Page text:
A child’s ecology is made up of biological, psychological, social and ecological factors. Each of these factors – such as a child’s relationships, environment, culture, and economic context – has an impact on the child’s development and wellbeing.


Emerging Minds, ARACY and TQKP would like to acknowledge the generous contribution of all those involved in producing this course. A full list of contributors can be found on our Contributors page.

TQKP partnered with QBI at the University of Queensland to ensure the evidence underpinning this course is current and rigorous. To learn more about the identification, development and knowledge translation process, download a copy of the evidence brief.

A quick guide to Emerging Minds Learning

Watch the following video for a quick guide on how to navigate Emerging Minds Learning courses.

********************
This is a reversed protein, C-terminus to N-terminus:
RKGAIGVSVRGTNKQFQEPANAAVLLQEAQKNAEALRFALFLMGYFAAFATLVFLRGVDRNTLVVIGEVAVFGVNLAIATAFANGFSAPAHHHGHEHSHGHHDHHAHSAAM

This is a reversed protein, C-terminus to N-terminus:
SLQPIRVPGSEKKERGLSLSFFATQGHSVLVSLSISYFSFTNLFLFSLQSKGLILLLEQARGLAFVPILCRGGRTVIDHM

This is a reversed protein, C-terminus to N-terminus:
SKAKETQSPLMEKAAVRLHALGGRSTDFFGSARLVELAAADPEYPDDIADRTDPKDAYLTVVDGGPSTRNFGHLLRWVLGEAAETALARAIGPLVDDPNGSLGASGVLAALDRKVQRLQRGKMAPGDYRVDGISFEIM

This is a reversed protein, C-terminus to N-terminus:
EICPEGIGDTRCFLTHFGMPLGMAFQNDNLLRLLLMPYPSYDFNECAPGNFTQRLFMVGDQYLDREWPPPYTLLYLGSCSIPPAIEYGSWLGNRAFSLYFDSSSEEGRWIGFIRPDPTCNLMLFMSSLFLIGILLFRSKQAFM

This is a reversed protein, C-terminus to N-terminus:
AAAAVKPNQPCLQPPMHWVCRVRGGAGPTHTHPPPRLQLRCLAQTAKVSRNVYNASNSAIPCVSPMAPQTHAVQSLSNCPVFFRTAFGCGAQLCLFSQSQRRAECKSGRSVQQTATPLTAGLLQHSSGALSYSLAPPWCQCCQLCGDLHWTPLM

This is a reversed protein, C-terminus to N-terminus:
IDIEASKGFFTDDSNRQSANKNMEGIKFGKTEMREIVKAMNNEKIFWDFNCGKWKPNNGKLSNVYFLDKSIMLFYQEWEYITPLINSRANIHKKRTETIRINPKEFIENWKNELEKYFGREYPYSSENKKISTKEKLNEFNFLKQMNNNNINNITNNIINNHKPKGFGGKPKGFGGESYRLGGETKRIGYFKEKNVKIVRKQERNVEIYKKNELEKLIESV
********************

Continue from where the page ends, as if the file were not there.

1. Ștefan, C. A., Dănilă, I., & Cristescu, D. (2022). Classroom-wide school interventions for preschoolers’ social-emotional learning: A systematic review of evidence-based programs. Educational Psychology Review, 34(4), 2971-3010. doi: 10.1007/s10648-022-09680-7
  2. Commonwealth of Australia. (2017). National strategic framework for Aboriginal and Torres Strait Islander peoples’ mental health and social and emotional wellbeing. Canberra: Department of the Prime Minister and Cabinet, p.6.
  3. Everymind. (n.d.). Understanding mental health and wellbeing. Newcastle, NSW: Everymind.
  4. Australian Institute of Health and Welfare. (2009). A picture of Australia’s children. Cat. no. PHE 112. Canberra, ACT: AIHW.